October 11, 2016
The Recycler first reported on the firmware update last month, and reported further complaints from the industry and consumers, with the OEM’s EU helpdesk claiming that it was “working on a solution” soon after. The OEM told The Recycler in response that the printers affected “will continue to work with refilled or remanufactured cartridges with an Original HP security chip”, but later apologised and announced an update to reverse the firmware change.
The Recorder reported on the beginning of the case in San Jose at the federal court, with the case started on 7 October and “alleging that a software update the company installed in customers’ internet-connected printers last month disabled machines loaded with ink cartridges made by competing companies”, and reported these cartridges were “’damaged or missing’”.
The firm alleges in turn that the OEM “intentionally sabotaged customer printers”, and Girard Gibbs’ Daniel Girard wrote in the complaint that the cartridges concerned were “neither damaged, missing, nor out of ink. HP installed the disabling software update as a means of gaining an advantage over its competition in the market for printer ink cartridges”.
It went on to claim that “while HP generates little-or-no profit from the sale of printers themselves”, the inkjet cartridges are worth $13 (€11.69) to $75 (€67.45) “per ounce”, or $1,644 (€1,478) to $9,600 (€8,634) “per gallon”. The OEM didn’t “immediately respond” to requests for comment on the case, and The Recorder points out that the proposed class action “asserts unjust enrichment claims against HP as well as claims that the company violated California’s Unfair Competition Law”.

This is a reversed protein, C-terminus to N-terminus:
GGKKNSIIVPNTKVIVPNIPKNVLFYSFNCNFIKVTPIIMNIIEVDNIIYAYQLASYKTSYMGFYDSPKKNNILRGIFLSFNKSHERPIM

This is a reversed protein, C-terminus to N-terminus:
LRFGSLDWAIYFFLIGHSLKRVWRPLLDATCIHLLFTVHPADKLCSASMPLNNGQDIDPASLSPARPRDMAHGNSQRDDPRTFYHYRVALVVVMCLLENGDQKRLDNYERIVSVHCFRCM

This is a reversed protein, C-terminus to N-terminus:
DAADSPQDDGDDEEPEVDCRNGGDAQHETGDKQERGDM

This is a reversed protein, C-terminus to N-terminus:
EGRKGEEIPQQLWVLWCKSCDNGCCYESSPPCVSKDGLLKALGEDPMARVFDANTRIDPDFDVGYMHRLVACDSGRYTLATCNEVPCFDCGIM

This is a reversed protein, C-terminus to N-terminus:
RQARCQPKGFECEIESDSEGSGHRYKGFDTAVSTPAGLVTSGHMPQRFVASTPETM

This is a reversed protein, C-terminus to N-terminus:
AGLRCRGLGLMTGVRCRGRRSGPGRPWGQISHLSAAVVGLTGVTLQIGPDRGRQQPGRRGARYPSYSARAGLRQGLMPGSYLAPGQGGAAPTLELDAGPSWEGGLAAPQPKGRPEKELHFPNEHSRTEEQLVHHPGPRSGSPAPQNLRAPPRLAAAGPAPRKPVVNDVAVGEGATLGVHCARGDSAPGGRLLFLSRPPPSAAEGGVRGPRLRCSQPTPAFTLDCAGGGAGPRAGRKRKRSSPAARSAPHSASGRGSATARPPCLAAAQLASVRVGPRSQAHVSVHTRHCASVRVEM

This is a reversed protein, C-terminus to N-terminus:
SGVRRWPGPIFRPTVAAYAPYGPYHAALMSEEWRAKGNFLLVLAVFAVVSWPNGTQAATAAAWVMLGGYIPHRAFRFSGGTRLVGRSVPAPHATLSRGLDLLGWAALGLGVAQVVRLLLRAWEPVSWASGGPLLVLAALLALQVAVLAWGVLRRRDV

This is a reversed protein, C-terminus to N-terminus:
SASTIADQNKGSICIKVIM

The suit is seeking “restitution for customers and an injunction”, which would require the OEM to “reverse its unfair and unlawful disablement” of the printers and would seek to bar it from “making similar moves in the future”. The firm’s Jordan Elias added that the OEM’s user warranty “contemplates – and indeed allows – customers to use non-HP ink cartridges and maintain warranty coverage”, adding that “it’s no secret that HP is under pressure to boost profits, but electronically disabling printers to prevent people from using competing cartridges is no way to do it”.
The action follows another similar case begun at the end of September, with fellow US firm Heninger Garrison Davis LLC filing a lawsuit “alleging that HP printers had a preset failure date for non-HP ink cartridges”, and claiming that “HP intentionally sabotaged printers using non-HP ink”. The firm alleges that the OEM “violated consumer protection laws and US antitirust laws”, highlighting HP Inc’s statement that the firmware update was undertaken to “protect HP’s innovations and intellectual property”.
The firm also notes that “in addition to the harm to the end-user consumer, HP’s sabotage of non-HP ink cartridges is causing significant economic harm to companies that sell generic printer ink. Consumers are returning generic printer cartridge products designed for HP printers and all the generic product designed for HP on the shelves is worthless”.
Aftermarket companies responded to the update by noting their products still work after the update, including Static Control, 3T Supplies’ Peach division, Armor, KMP, LD Products, Gikar Industrial, Pelikan and Cartridge People.
Categories : Around the Industry